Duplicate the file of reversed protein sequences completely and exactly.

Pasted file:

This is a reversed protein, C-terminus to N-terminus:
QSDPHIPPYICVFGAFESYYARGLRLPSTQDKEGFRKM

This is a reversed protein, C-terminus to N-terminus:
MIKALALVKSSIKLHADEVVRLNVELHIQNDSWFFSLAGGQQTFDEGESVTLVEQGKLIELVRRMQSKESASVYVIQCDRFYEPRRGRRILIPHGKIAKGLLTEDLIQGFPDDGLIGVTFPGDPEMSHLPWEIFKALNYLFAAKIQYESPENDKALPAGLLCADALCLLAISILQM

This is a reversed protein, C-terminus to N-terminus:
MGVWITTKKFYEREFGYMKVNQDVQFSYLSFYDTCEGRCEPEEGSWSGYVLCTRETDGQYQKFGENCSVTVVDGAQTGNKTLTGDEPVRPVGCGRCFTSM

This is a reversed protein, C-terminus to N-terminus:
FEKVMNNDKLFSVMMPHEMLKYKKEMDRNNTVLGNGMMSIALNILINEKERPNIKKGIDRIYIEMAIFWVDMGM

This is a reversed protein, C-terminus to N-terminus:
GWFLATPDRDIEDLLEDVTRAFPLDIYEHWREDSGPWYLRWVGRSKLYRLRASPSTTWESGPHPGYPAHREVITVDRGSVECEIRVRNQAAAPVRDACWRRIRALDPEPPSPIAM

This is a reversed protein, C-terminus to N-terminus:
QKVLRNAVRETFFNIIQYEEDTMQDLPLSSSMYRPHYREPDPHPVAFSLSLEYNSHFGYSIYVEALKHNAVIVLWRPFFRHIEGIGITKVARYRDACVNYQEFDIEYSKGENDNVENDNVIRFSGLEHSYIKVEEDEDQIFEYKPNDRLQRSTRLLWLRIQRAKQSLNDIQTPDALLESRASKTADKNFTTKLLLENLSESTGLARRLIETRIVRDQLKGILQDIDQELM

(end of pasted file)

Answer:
This is a reversed protein, C-terminus to N-terminus:
QSDPHIPPYICVFGAFESYYARGLRLPSTQDKEGFRKM

This is a reversed protein, C-terminus to N-terminus:
MIKALALVKSSIKLHADEVVRLNVELHIQNDSWFFSLAGGQQTFDEGESVTLVEQGKLIELVRRMQSKESASVYVIQCDRFYEPRRGRRILIPHGKIAKGLLTEDLIQGFPDDGLIGVTFPGDPEMSHLPWEIFKALNYLFAAKIQYESPENDKALPAGLLCADALCLLAISILQM

This is a reversed protein, C-terminus to N-terminus:
MGVWITTKKFYEREFGYMKVNQDVQFSYLSFYDTCEGRCEPEEGSWSGYVLCTRETDGQYQKFGENCSVTVVDGAQTGNKTLTGDEPVRPVGCGRCFTSM

This is a reversed protein, C-terminus to N-terminus:
FEKVMNNDKLFSVMMPHEMLKYKKEMDRNNTVLGNGMMSIALNILINEKERPNIKKGIDRIYIEMAIFWVDMGM

This is a reversed protein, C-terminus to N-terminus:
GWFLATPDRDIEDLLEDVTRAFPLDIYEHWREDSGPWYLRWVGRSKLYRLRASPSTTWESGPHPGYPAHREVITVDRGSVECEIRVRNQAAAPVRDACWRRIRALDPEPPSPIAM

This is a reversed protein, C-terminus to N-terminus:
QKVLRNAVRETFFNIIQYEEDTMQDLPLSSSMYRPHYREPDPHPVAFSLSLEYNSHFGYSIYVEALKHNAVIVLWRPFFRHIEGIGITKVARYRDACVNYQEFDIEYSKGENDNVENDNVIRFSGLEHSYIKVEEDEDQIFEYKPNDRLQRSTRLLWLRIQRAKQSLNDIQTPDALLESRASKTADKNFTTKLLLENLSESTGLARRLIETRIVRDQLKGILQDIDQELM